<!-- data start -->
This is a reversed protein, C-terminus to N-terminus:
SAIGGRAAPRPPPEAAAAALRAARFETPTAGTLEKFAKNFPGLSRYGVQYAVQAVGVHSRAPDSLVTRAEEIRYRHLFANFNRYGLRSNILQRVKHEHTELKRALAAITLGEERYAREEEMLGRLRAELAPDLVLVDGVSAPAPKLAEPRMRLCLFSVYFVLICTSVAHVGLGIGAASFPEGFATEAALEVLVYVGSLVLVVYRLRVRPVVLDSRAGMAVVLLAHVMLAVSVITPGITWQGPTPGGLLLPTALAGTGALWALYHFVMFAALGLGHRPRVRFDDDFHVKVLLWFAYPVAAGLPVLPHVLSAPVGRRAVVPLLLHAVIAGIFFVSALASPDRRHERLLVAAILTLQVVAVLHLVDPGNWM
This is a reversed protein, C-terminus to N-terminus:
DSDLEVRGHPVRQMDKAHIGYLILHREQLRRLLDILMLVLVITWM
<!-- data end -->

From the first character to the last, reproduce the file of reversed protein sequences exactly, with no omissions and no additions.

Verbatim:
This is a reversed protein, C-terminus to N-terminus:
SAIGGRAAPRPPPEAAAAALRAARFETPTAGTLEKFAKNFPGLSRYGVQYAVQAVGVHSRAPDSLVTRAEEIRYRHLFANFNRYGLRSNILQRVKHEHTELKRALAAITLGEERYAREEEMLGRLRAELAPDLVLVDGVSAPAPKLAEPRMRLCLFSVYFVLICTSVAHVGLGIGAASFPEGFATEAALEVLVYVGSLVLVVYRLRVRPVVLDSRAGMAVVLLAHVMLAVSVITPGITWQGPTPGGLLLPTALAGTGALWALYHFVMFAALGLGHRPRVRFDDDFHVKVLLWFAYPVAAGLPVLPHVLSAPVGRRAVVPLLLHAVIAGIFFVSALASPDRRHERLLVAAILTLQVVAVLHLVDPGNWM
This is a reversed protein, C-terminus to N-terminus:
DSDLEVRGHPVRQMDKAHIGYLILHREQLRRLLDILMLVLVITWM